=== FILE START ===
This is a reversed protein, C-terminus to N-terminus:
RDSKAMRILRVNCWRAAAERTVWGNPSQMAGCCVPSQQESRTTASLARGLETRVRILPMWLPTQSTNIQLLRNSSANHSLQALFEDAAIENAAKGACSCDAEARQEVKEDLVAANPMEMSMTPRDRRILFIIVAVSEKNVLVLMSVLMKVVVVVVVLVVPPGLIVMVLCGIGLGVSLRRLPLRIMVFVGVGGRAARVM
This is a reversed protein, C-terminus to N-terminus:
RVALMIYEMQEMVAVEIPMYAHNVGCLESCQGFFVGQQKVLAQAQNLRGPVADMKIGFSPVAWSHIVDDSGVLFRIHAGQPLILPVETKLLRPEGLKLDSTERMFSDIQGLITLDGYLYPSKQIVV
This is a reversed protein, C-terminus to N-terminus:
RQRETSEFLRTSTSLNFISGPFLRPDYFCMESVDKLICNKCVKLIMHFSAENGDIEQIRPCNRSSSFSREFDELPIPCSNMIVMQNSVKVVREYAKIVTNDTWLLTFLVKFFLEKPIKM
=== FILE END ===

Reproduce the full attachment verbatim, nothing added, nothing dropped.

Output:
This is a reversed protein, C-terminus to N-terminus:
RDSKAMRILRVNCWRAAAERTVWGNPSQMAGCCVPSQQESRTTASLARGLETRVRILPMWLPTQSTNIQLLRNSSANHSLQALFEDAAIENAAKGACSCDAEARQEVKEDLVAANPMEMSMTPRDRRILFIIVAVSEKNVLVLMSVLMKVVVVVVVLVVPPGLIVMVLCGIGLGVSLRRLPLRIMVFVGVGGRAARVM
This is a reversed protein, C-terminus to N-terminus:
RVALMIYEMQEMVAVEIPMYAHNVGCLESCQGFFVGQQKVLAQAQNLRGPVADMKIGFSPVAWSHIVDDSGVLFRIHAGQPLILPVETKLLRPEGLKLDSTERMFSDIQGLITLDGYLYPSKQIVV
This is a reversed protein, C-terminus to N-terminus:
RQRETSEFLRTSTSLNFISGPFLRPDYFCMESVDKLICNKCVKLIMHFSAENGDIEQIRPCNRSSSFSREFDELPIPCSNMIVMQNSVKVVREYAKIVTNDTWLLTFLVKFFLEKPIKM